INTERPRETATION AND ANALYSIS OF RESULTS: IMPACT OF INDIVIDUAL FACTORS As shown in Table 2.12 of the main text, the estimated annual fiscal costs of the reform scenarios vary significantly both in the mid-term perspective (between 1.3 and 3.GDP p.p. for 2006 as compared to 2003) and in the long term (between 1.2 and 4.2 GDP p.p.
for 2010 as compared to 2003). In this annex we analyze the sensitivity of these results to the key parameters used in the simulations (macroeconomic parameters, extent of pay reform, pace of reform and extent of administrative reform). Our cost estimates are generated as additional government expenditures (in p.p. of GDP) needed to finance operations of both government administration and civilian public sector as a result of the proposed reforms.
Sensitivity to macroeconomic parameters. The results of the simulations proved that potential fiscal costs of civil service reform are quite sensitive to relative growth rate of private sector wages, and respectively to the changes in the share of the total payroll in GDP.
To illustrate this sensitivity, three groups of reform scenarios were selected:
(i) radical pay reform combined with significant administrative reform implemented at a high pace, i.e., within 2004-2006 (scenarios 4, 16, and 28);
(ii) moderate pay reform combined with fair administrative reforms and implemented at a medium pace, i.e., in the period from 2004 to 2008 (scenarios 8, 20, and 32);
and (iii) moderate pay reform implemented during 2004 – 2010 with no administrative reform (scenarios 5, 17 and 29).
Within each group, there is a considerable variation of the growth (relative to GDP growth) in private wages, as described in Table 2.5 in Section D.
Figure A2.3: Sensitivity of Civil Service Reform Costs to Real Wage GrowthSource: Staff estimates.
Scenarios 4, 16, and 28 all assume a radical pay reform undertaken at high pace and accompanied by significant administrative reforms, but they differ by the growth rate in private sector wages. Respectively, scenarios 8, 20, and 32 all assume moderate pay adjustment at medium pace, and fair administrative reform effort, but the same difference in private wage growth. Scenarios 5, 17, and 19 assume moderate pay reform at a low pace and no administrative reform at all, while the same variation by wage growth remains intact.
As may be seen from Figure A2.3, the same reform scenario implemented in a situation when the real wages growth rate exceeds the GDP growth rate by 2 p.p. (Scenarios 4, 8 and 5) will be significantly more expensive for the budget that the one implemented in a situation when the share of real wages in GDP doesn’t change over time (Scenarios 28, 32, and 29). As a result, variation in total budget costs within each group of scenarios amounts to 1.1 to 1.4 p.p. of GDP. A decrease in relative real wages growth by 1 p.p. leads to about 0.– 0.7 percent of GDP in annual budget saving for the end of the reform period.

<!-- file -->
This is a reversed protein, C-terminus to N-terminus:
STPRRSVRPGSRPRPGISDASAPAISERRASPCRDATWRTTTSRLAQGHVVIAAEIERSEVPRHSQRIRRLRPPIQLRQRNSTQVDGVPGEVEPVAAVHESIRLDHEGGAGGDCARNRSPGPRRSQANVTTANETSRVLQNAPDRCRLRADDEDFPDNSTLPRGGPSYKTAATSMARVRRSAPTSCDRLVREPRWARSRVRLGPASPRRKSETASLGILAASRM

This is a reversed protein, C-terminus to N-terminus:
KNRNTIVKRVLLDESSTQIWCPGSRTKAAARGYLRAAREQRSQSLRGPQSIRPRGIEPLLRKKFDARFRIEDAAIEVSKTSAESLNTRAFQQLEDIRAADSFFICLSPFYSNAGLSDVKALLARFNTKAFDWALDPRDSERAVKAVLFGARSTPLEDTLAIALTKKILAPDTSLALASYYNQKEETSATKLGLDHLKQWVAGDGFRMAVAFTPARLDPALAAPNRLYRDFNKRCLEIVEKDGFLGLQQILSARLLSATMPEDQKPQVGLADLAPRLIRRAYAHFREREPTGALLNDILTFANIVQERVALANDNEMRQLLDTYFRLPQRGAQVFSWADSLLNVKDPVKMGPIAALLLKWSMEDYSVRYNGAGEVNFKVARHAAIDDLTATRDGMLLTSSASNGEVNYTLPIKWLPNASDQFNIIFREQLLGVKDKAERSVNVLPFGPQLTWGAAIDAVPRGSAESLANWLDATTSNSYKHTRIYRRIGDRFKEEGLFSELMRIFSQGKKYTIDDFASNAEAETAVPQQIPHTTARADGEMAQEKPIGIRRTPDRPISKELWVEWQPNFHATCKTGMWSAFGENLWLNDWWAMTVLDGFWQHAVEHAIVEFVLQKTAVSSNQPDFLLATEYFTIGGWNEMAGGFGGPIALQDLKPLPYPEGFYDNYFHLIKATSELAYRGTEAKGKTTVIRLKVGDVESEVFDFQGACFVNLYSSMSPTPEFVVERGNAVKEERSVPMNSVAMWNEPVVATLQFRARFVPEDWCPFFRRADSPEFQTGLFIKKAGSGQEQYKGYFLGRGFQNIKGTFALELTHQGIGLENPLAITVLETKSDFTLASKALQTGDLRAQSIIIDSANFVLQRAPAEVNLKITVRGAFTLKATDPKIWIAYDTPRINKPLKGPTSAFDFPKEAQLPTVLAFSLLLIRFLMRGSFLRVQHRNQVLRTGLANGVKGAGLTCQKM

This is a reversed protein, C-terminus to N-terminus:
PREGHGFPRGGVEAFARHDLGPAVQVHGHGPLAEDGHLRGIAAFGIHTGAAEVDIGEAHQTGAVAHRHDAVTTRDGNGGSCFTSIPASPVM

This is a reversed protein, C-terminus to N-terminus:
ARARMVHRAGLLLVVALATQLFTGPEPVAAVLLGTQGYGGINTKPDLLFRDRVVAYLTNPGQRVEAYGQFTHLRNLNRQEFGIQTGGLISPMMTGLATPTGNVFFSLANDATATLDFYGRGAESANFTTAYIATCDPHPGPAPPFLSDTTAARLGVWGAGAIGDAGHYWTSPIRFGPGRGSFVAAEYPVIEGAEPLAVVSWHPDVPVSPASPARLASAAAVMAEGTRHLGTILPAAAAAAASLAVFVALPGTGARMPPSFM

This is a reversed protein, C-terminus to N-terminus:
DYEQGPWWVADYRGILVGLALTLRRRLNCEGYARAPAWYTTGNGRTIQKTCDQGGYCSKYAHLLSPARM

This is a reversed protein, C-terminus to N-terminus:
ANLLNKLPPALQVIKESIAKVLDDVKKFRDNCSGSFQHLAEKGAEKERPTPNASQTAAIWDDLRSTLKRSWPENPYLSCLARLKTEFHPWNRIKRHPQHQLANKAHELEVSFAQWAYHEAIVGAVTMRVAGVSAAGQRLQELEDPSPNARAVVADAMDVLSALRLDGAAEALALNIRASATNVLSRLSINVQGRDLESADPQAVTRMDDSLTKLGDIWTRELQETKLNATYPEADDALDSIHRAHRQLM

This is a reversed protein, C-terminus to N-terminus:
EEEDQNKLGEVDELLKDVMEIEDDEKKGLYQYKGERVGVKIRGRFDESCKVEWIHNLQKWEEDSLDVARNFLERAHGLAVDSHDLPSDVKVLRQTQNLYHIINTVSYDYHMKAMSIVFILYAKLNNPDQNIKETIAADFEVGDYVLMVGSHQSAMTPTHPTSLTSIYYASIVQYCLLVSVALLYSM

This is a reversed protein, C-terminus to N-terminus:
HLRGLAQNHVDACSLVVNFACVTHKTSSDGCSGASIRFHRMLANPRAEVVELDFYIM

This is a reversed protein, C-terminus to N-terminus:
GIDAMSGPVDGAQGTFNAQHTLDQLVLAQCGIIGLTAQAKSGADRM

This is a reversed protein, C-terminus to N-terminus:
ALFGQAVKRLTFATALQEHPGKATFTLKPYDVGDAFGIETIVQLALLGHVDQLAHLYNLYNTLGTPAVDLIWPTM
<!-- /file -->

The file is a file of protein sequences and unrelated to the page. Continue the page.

It is notable that the degree of sensitivity to changes in relative wage growth varies among different groups of scenarios: it is higher for scenarios without any administrative adjustments (Scenarios 5, 17, and 29), and lower for scenarios with administrative reform (Scenarios 4, 16 and 28 that assume radical pay adjustment and Scenarios 8, 20, and 32 that assume moderate pay changes). Such cost variation is explained by the fact that Scenarios 5, 17 and 29, while leaving a significant residual pay gap, assume no any attrition. Thus, a much larger number of core government administration and particularly civilian public sector employees benefit from the pay increase, and the stronger effort to close the compensation gap leads to more serious fiscal implications relative to the scenarios assuming significant attrition in civilian public sector and at least some attrition in core government administration. Overall, the more ambitious the pay reform, the more volatile are its fiscal costs.
The above findings with respect to sensitivity of total reform costs to changes in the real wage growth remain valid when we look separately at the variation of costs associated with a narrower task – reform of the core government administration only (Figure A2.4).
Figure A2.4: Sensitivity of Civil Service Reform Costs to Real Wage Growth (for Core Government Administration Only)Source: Staff estimates.
See the previous footnote for a description of the scenarios.